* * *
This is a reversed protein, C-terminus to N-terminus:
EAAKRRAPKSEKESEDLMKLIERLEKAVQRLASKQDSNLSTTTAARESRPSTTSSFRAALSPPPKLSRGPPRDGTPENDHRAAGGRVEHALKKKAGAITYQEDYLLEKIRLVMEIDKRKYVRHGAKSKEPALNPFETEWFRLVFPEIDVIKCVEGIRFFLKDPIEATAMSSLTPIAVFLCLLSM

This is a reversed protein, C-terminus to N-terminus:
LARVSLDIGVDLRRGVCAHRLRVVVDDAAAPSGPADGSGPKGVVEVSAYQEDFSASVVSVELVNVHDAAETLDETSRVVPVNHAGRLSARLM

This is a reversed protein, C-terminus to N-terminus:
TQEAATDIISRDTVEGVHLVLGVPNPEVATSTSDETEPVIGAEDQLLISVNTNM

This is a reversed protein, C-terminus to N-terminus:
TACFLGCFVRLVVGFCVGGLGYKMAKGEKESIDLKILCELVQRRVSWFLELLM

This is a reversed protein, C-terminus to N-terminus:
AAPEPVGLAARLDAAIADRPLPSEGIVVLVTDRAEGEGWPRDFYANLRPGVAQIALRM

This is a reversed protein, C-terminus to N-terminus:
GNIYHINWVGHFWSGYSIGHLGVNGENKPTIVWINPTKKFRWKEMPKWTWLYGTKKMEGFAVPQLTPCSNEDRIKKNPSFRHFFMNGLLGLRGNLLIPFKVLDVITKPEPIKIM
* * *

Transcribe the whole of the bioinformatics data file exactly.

This is a reversed protein, C-terminus to N-terminus:
EAAKRRAPKSEKESEDLMKLIERLEKAVQRLASKQDSNLSTTTAARESRPSTTSSFRAALSPPPKLSRGPPRDGTPENDHRAAGGRVEHALKKKAGAITYQEDYLLEKIRLVMEIDKRKYVRHGAKSKEPALNPFETEWFRLVFPEIDVIKCVEGIRFFLKDPIEATAMSSLTPIAVFLCLLSM

This is a reversed protein, C-terminus to N-terminus:
LARVSLDIGVDLRRGVCAHRLRVVVDDAAAPSGPADGSGPKGVVEVSAYQEDFSASVVSVELVNVHDAAETLDETSRVVPVNHAGRLSARLM

This is a reversed protein, C-terminus to N-terminus:
TQEAATDIISRDTVEGVHLVLGVPNPEVATSTSDETEPVIGAEDQLLISVNTNM

This is a reversed protein, C-terminus to N-terminus:
TACFLGCFVRLVVGFCVGGLGYKMAKGEKESIDLKILCELVQRRVSWFLELLM

This is a reversed protein, C-terminus to N-terminus:
AAPEPVGLAARLDAAIADRPLPSEGIVVLVTDRAEGEGWPRDFYANLRPGVAQIALRM

This is a reversed protein, C-terminus to N-terminus:
GNIYHINWVGHFWSGYSIGHLGVNGENKPTIVWINPTKKFRWKEMPKWTWLYGTKKMEGFAVPQLTPCSNEDRIKKNPSFRHFFMNGLLGLRGNLLIPFKVLDVITKPEPIKIM